Packers coaches looking to fix safety problem of leaky unit
By Tom Silverstein, Milwaukee Journal-Sentinel
~Green Bay – Rolling along at 4-0, tied for the best record in the National Football League, the Green Bay Packers wouldn’t seem to have any worries.
They haven’t lost a game since Dec. 12 and are outscoring their opponents, 148-97, through the first quarter of this season.
Still, there is a measure of concern outside the building that the Packers aren’t playing defense the way they did a year ago and that at some point the offense isn’t going to be able to bail them out.
Defensive coordinator Dom Capers isn’t blind to the numbers – 28th in total defense, 18th in points allowed and 31st in passing yards allowed – and won’t deny this isn’t the way he expects his unit to look come December.
But he doesn’t share outsiders’ opinion that the pass rush is nonexistent and he isn’t blitzing enough to create pressure.
Rather, he points to failures elsewhere, most notably the deep secondary, that showed up again in the Packers’ 49-23 victory over Denver on Sunday.
“To me, that’s the biggest area we have to improve in,” Capers said. “You’ll hear me say this all year: If you want to keep people out of your end zone, you have to keep them from getting yardage in big chunks.”
Capers didn’t specifically single out safety Morgan Burnett, but he didn’t have to because Burnett was clearly responsible for two of the biggest plays in the game and another big play that was wiped out by penalty. Of the two plays that did count, one led to a touchdown and the other was a touchdown.
The Packers knew they’d have to take some lumps with Burnett replacing injured Nick Collins as the deep guy, but they also don’t expect him to bite on a flea-flicker where his responsibility is to stay deeper than the deepest receiver.
“They had three (big) pass plays that all ended up in scoring drives, touchdowns,” Capers said. “That’s the way it is. You can trace those big plays and normally they end up with points on the board. We have to do a better job.”
If Burnett stops both plays, the Packers would have given up 307 passing yards instead of 384.
Plenty of people will argue that Burnett might not have had to make those plays if the pass rush had been better, but the Broncos created a wall of protection around quarterback Kyle Orton and let him play-fake the defense to death.
None of that would have happened if the run defense had been better, Capers said. Plus, he could have been more aggressive with his blitzes if running back Willis McGahee wouldn’t have busted out a 28-yard run in the first quarter.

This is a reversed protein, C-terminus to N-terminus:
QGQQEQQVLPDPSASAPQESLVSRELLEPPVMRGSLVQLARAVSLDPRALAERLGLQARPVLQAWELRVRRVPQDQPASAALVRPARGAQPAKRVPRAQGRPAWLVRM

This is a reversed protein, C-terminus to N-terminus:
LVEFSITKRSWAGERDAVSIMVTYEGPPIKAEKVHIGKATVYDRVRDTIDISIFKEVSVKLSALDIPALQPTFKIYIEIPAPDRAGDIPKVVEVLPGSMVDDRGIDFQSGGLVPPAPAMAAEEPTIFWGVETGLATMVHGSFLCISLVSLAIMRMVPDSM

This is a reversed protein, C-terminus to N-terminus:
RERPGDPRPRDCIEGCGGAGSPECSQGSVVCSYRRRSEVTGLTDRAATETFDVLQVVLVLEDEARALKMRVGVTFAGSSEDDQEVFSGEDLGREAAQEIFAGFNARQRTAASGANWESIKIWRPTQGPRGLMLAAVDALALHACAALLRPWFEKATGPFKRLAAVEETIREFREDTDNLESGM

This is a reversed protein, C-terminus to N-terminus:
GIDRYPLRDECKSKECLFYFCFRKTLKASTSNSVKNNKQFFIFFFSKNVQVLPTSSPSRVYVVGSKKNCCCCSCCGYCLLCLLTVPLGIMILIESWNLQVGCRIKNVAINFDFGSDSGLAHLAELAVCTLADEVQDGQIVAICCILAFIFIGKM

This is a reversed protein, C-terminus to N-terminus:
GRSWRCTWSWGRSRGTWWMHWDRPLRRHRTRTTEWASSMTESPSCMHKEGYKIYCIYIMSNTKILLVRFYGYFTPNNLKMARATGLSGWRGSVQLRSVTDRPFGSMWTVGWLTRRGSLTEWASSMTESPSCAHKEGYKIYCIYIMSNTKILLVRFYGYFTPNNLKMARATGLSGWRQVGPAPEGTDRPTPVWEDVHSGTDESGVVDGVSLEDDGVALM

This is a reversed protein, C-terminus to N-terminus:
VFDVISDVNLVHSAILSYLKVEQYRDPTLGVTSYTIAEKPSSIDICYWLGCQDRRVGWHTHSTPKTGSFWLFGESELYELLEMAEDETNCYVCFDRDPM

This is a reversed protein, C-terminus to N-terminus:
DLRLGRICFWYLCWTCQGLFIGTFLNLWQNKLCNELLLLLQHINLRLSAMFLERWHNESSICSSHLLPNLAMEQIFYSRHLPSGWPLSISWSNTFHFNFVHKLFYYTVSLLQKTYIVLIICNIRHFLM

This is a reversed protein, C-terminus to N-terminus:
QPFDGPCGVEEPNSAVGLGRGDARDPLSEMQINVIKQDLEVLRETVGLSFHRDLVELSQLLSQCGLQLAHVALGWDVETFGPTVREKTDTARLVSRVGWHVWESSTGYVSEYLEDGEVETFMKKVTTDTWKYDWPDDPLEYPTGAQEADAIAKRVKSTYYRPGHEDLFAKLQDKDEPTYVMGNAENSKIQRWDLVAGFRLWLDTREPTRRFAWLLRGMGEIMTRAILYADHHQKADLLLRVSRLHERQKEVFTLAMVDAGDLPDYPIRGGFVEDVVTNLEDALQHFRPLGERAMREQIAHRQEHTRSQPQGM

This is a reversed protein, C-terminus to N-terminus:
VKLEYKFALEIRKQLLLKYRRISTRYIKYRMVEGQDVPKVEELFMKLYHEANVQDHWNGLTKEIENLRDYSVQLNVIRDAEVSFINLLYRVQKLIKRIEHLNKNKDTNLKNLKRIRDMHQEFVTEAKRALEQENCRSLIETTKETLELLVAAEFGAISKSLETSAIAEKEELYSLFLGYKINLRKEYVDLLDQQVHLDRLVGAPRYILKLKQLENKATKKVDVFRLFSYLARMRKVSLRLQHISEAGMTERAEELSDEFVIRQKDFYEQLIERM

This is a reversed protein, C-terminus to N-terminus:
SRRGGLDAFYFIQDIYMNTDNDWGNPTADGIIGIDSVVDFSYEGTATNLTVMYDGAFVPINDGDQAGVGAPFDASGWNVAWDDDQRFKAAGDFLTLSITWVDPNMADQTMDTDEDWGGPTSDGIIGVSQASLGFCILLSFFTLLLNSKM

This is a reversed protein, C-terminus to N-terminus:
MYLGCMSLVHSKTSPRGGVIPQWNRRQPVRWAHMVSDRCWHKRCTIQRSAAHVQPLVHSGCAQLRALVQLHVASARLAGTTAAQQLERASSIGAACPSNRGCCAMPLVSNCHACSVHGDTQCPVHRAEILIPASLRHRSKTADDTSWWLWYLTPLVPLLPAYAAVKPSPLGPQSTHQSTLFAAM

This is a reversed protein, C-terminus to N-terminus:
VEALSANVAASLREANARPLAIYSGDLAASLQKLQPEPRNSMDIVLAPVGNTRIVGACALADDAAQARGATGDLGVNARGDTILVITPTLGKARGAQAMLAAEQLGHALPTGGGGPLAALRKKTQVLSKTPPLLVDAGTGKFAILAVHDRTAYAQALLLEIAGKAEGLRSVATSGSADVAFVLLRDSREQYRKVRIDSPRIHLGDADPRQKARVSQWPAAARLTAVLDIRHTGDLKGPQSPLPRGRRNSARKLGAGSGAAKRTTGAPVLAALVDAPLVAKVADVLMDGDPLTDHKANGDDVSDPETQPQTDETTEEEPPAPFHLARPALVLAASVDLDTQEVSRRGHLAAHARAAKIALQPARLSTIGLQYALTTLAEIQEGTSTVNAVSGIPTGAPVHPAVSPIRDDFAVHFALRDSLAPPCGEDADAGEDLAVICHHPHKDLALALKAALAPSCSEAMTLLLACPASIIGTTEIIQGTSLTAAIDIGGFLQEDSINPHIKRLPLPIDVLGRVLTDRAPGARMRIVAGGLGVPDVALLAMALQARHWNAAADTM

“We didn’t play the run quite as well yesterday as we have the first three games, but they’re a pretty good running team and when you get into that type of game if they can mix in the play-action pass and run, they keep you off-balance a little more,” Capers said. “They make you a little bit more cautious at times about calling blitzes and pass pressures because you don’t want those runs to come out of there for 30 or 40 yards.
“You are more vulnerable with the more people you’re bringing.”
Statistically, the Packers are behind the 2010 team in sacks after four games (16 to 11) and opponent quarterback rating (71.0 to 88.6), but one very important area in which they are ahead is turnovers.
Last year, they had seven take-aways (five interceptions and two fumble recoveries) after four games; this year, they have 11 take-aways (eight interceptions and three fumble recoveries). They are hemorrhaging yards to the tune of 335.8 per game – second worst in the NFL to New England’s 368.8 – but the turnovers have helped them stay in the middle of the pack in points allowed.
Linebacker Desmond Bishop’s forced fumble illustrated how the Packers are living these days. He got beat down the field by tight end Daniel Fells for a 22-yard gain to the Packers 4-yard line but stripped Fells of the ball and caused a turnover.
“We’re just scratching the surface,” Bishop said. “Even our offense, which had a phenomenal game, left some plays out on the field. The defense, we left a lot of plays out on the field. We have a lot of growing to do still.”
Capers pointed out that in the fourth game last year, the Packers gave up 431 yards to Detroit at Lambeau Field. They then allowed more than 350 in each of the four games after that before settling down and playing a tougher brand of defense.
“That’s the challenge, not where you are but hopefully where you’re heading,” Capers said. “I am encouraged where we can go if we can keep people healthy and keep the same lineup out there and get a little continuity going.”
As for the pass rush, Capers seemed satisfied with what he was getting out of linebacker Clay Matthews and his blitz packages, even though Orton was brought down only once in 35 times he dropped back to pass.
The defense is averaging a sack every 15 pass attempts compared with one every 11 for 16 games last year, so there is a drop-off. Capers said Orton’s experience as well as the Broncos’ running game caused him to back off on blitzing and rely more on his front four.
That hadn’t been the case the first three games when the linemen were mostly focused on stopping the run.
Asked how the defense can provide more pressure, Bishop said: “I guess blitz. Blitz a little bit.”
“We can do better,” he added. “I think we will get better. We have to make a conscious effort to do better.”
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